Senior Showcases Her Art and Celebrates Native Culture

Mia+Beverly%2C+FCRH+%E2%80%9920%2C+works+to+keep+her+Native+American+culture+alive.+%28Courtesy+of+Mia+Beverly+for+the+Fordham+Ram%29

Mia Beverly, FCRH ’20, works to keep her Native American culture alive. (Courtesy of Mia Beverly for the Fordham Ram)

Hannah Gonzalez, Managing Editor

In the Painted Leaves Studio in Annapolis, Maryland, visitors can admire the intricate pieces which make up “Zentangling: Art, Dreams, and Mind.” This gallery showcases the work of Mia Beverly, FCRH ’20. But there is more to her work than what meets the eye.

The sense of wonder which permeates Beverly’s hand-drawn pieces expresses itself in detailed patterns as well as in images of faces, flowers, and animals and her art is never separate from her identity as a Native American.

“With my artwork, I tend to focus on nature a lot, and that’s definitely part of my identity and spirituality as an indigenous woman,” said Beverly.

Beverly combines pointillism, realism and Zentangling into her work. Since high school, when her mother purchased her a book on Zentangling, this art form has become one of her primary modes of expression.

“Zentangling is the term for the type of art that I use, which is basically fancy doodles-meets-Zen meditation,” said Beverly. “I started doing it because I wanted to destress, and, eventually, I got better at it. Then I started incorporating it into my actual artwork.”

These complex, repetitive designs can take Beverly anywhere from five minutes to three weeks to complete. During the summer, she produced 15 paintings within three months, hunching over her work every day from 9 a.m. to 5 p.m. After surveying the pieces, Beverly’s mother invited her to use her studio space for a show.

“I was incredibly flattered, because this woman went to art school and has thrown galleries for professional artists,” Beverly said. “The fact that she was telling me that my artwork was good enough for display—it was such a boost to my ego, I just went ahead with it.”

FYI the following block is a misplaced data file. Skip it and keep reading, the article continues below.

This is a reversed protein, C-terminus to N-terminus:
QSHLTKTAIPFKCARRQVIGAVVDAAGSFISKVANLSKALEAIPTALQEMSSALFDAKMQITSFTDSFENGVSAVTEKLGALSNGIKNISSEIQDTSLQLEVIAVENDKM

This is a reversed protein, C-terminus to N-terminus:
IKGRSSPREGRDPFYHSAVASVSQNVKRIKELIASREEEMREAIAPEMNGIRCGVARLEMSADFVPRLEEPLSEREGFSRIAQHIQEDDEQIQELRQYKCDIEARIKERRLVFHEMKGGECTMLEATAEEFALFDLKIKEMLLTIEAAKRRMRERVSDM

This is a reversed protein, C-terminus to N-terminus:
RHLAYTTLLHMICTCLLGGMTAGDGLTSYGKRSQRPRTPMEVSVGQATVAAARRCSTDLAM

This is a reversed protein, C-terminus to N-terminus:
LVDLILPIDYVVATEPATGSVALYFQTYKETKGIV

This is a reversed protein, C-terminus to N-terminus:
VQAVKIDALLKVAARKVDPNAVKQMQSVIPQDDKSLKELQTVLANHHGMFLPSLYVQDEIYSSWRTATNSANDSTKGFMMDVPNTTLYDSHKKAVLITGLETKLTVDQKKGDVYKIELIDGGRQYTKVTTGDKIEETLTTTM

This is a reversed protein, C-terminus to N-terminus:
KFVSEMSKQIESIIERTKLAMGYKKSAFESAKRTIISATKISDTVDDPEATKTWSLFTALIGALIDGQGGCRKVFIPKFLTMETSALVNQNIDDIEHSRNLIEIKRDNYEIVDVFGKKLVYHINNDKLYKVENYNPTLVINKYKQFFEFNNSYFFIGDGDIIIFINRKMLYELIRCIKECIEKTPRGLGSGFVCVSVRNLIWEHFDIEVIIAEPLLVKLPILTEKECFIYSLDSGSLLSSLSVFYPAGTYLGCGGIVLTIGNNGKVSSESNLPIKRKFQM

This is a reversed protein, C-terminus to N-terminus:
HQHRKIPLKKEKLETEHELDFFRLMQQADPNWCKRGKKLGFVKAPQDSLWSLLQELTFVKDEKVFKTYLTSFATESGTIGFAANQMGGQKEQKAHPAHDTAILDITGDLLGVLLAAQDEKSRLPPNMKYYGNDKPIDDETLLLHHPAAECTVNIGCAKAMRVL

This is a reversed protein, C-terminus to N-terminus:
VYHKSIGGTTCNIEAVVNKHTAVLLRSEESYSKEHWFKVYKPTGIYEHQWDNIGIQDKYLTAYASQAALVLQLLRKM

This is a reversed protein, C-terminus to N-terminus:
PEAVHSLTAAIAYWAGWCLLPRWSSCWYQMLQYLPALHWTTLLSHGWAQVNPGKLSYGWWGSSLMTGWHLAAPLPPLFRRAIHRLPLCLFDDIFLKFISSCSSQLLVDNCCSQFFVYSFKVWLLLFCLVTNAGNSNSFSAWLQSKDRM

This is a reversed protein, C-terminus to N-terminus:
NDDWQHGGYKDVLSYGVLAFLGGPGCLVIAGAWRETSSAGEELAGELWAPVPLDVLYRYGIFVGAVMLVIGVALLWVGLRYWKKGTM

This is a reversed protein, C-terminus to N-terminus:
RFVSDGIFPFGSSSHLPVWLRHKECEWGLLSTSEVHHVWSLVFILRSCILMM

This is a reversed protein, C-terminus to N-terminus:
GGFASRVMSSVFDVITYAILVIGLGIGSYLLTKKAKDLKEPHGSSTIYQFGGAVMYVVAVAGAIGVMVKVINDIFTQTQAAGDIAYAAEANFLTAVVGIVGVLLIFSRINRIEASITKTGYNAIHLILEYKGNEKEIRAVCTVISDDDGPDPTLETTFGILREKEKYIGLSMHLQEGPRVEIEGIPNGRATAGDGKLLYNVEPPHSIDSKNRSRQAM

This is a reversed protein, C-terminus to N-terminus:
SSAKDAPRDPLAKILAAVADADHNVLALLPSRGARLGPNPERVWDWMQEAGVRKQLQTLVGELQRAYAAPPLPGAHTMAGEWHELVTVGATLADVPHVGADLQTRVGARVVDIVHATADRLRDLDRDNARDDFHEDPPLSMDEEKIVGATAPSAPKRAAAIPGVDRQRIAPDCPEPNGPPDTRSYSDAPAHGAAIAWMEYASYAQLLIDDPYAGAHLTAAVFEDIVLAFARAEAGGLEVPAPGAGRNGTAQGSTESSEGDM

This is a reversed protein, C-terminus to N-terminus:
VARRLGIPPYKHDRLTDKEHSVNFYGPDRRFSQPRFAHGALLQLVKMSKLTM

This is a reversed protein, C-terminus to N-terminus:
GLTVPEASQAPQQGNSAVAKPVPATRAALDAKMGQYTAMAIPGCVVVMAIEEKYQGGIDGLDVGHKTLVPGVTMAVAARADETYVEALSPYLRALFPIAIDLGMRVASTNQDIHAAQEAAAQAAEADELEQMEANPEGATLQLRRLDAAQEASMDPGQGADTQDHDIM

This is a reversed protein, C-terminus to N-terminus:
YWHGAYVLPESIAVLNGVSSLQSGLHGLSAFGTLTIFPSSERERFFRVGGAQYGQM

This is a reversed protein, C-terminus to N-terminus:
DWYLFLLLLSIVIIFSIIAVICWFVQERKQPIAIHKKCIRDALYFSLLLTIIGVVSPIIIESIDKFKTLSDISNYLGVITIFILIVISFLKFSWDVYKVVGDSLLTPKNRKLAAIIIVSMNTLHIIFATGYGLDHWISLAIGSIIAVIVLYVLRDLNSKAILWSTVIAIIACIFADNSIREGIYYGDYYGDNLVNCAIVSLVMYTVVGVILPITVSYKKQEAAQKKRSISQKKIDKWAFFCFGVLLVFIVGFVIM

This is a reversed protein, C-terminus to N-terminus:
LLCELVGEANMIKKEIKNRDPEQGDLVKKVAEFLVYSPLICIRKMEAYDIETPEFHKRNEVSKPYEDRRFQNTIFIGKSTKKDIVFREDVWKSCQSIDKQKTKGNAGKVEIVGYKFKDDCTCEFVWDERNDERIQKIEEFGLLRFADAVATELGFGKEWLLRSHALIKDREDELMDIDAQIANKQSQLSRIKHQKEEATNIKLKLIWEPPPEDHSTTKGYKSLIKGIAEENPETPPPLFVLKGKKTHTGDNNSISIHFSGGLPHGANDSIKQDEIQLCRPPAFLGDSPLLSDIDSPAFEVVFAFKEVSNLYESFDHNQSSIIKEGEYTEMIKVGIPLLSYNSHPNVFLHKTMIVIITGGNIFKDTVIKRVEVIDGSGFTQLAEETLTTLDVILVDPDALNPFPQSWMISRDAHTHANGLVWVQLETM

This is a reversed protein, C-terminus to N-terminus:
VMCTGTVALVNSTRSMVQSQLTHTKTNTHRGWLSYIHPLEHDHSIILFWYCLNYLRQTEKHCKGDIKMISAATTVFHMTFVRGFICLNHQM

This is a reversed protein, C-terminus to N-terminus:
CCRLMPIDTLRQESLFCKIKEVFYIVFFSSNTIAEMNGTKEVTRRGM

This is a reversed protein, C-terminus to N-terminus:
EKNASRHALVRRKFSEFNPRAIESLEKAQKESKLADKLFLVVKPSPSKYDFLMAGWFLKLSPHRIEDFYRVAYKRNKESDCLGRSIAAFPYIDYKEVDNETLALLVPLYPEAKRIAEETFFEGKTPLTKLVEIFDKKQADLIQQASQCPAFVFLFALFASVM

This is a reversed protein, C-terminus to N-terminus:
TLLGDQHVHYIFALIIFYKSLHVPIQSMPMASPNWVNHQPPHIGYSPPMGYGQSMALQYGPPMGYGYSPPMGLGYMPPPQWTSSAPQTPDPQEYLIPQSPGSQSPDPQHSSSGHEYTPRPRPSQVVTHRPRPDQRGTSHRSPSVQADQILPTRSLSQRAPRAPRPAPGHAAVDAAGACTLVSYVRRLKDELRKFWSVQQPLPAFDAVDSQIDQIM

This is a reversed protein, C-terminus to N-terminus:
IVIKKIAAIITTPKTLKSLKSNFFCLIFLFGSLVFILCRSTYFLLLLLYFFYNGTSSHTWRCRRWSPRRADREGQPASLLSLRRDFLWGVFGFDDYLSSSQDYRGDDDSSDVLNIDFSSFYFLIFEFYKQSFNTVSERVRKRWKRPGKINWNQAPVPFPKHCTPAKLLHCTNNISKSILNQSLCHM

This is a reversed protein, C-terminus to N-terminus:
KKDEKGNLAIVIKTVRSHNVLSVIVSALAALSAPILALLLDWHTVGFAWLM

Beverly finds deep meaning in the cohesion of nature, and through depictions of nature, showcases another important component of herself: her native identity.

“I have a whole series of Zentangling with animals,” said Beverly. “Some of them are my totem animals, which are like guides or symbols.”

Beverly uses deer imagery in her art to express her identity as a member of the deer clan within the Cherokee tribe. She is associated with the Sandhill Band of Cherokee and Lenape, where she serves on the women’s council.

“I have these women on the council constantly in my ear, talking to me about keeping the culture alive, staying in it,” said Beverly. “Coming to Fordham, there’s not a lot of that. As one of the few indigenous students, I really want to push representation here, especially through the Native American History Month Committee.”

Beverly currently serves as cultural programming coordinator for this committee. In addition to the annual Native American Festival on Nov. 9, Fordham’s Native American History Month will invite the student body to a host of intersectional events. Two Spirit After Dark, for example, will celebrate LGBTQ+ identities through a performance at the Lincoln Center campus.

“The culture’s really alive,” Beverly said. “We have live performers who are coming in, and this is part of their culture today—they live and breathe it. I live and breathe my culture.”

Performance art and her own artistry are just two manifestations of the vibrant culture Beverly aims to share with the larger world.

“A lot of people try to brush off you being Indian when you say you’re mixed,” said Beverly. “I really hope that people finally realize that Native Americans are here. They exist. They’re in front of you. They’re among you.”